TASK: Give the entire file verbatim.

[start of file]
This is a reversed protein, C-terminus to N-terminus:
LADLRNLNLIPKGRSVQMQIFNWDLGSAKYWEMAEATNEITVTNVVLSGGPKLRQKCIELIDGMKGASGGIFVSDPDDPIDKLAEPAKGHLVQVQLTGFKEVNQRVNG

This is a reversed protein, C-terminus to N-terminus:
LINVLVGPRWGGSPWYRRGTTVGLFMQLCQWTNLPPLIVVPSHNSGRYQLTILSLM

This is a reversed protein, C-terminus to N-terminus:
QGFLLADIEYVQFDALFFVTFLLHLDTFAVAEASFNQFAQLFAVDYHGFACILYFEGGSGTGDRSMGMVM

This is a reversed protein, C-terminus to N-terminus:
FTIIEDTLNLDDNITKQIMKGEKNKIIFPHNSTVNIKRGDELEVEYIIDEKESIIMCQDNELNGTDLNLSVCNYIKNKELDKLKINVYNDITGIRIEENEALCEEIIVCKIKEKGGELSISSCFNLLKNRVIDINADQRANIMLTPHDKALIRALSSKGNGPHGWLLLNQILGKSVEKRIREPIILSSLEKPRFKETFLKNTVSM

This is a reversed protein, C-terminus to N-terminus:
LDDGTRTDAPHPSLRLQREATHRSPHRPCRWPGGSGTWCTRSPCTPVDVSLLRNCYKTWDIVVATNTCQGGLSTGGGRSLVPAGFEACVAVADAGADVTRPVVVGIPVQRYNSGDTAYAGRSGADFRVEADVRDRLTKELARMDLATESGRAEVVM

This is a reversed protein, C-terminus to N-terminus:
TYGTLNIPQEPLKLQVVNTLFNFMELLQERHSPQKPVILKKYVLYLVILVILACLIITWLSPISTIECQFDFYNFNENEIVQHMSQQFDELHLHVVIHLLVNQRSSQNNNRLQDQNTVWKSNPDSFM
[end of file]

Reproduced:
This is a reversed protein, C-terminus to N-terminus:
LADLRNLNLIPKGRSVQMQIFNWDLGSAKYWEMAEATNEITVTNVVLSGGPKLRQKCIELIDGMKGASGGIFVSDPDDPIDKLAEPAKGHLVQVQLTGFKEVNQRVNG

This is a reversed protein, C-terminus to N-terminus:
LINVLVGPRWGGSPWYRRGTTVGLFMQLCQWTNLPPLIVVPSHNSGRYQLTILSLM

This is a reversed protein, C-terminus to N-terminus:
QGFLLADIEYVQFDALFFVTFLLHLDTFAVAEASFNQFAQLFAVDYHGFACILYFEGGSGTGDRSMGMVM

This is a reversed protein, C-terminus to N-terminus:
FTIIEDTLNLDDNITKQIMKGEKNKIIFPHNSTVNIKRGDELEVEYIIDEKESIIMCQDNELNGTDLNLSVCNYIKNKELDKLKINVYNDITGIRIEENEALCEEIIVCKIKEKGGELSISSCFNLLKNRVIDINADQRANIMLTPHDKALIRALSSKGNGPHGWLLLNQILGKSVEKRIREPIILSSLEKPRFKETFLKNTVSM

This is a reversed protein, C-terminus to N-terminus:
LDDGTRTDAPHPSLRLQREATHRSPHRPCRWPGGSGTWCTRSPCTPVDVSLLRNCYKTWDIVVATNTCQGGLSTGGGRSLVPAGFEACVAVADAGADVTRPVVVGIPVQRYNSGDTAYAGRSGADFRVEADVRDRLTKELARMDLATESGRAEVVM

This is a reversed protein, C-terminus to N-terminus:
TYGTLNIPQEPLKLQVVNTLFNFMELLQERHSPQKPVILKKYVLYLVILVILACLIITWLSPISTIECQFDFYNFNENEIVQHMSQQFDELHLHVVIHLLVNQRSSQNNNRLQDQNTVWKSNPDSFM